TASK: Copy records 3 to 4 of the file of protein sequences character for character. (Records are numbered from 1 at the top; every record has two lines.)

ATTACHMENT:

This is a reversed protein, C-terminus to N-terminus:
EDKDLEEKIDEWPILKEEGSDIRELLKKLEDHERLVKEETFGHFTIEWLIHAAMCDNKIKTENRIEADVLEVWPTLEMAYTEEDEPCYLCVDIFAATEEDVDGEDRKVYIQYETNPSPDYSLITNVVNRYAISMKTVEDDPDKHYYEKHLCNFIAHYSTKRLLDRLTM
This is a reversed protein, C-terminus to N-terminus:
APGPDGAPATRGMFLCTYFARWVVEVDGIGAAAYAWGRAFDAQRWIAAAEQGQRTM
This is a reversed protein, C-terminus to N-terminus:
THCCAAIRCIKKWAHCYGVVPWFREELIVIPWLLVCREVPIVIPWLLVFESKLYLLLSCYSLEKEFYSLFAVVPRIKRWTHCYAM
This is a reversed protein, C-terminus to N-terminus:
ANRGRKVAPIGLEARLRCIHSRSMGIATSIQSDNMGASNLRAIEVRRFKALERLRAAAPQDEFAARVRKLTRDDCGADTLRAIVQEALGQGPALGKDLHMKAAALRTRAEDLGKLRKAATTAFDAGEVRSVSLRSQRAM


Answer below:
This is a reversed protein, C-terminus to N-terminus:
THCCAAIRCIKKWAHCYGVVPWFREELIVIPWLLVCREVPIVIPWLLVFESKLYLLLSCYSLEKEFYSLFAVVPRIKRWTHCYAM
This is a reversed protein, C-terminus to N-terminus:
ANRGRKVAPIGLEARLRCIHSRSMGIATSIQSDNMGASNLRAIEVRRFKALERLRAAAPQDEFAARVRKLTRDDCGADTLRAIVQEALGQGPALGKDLHMKAAALRTRAEDLGKLRKAATTAFDAGEVRSVSLRSQRAM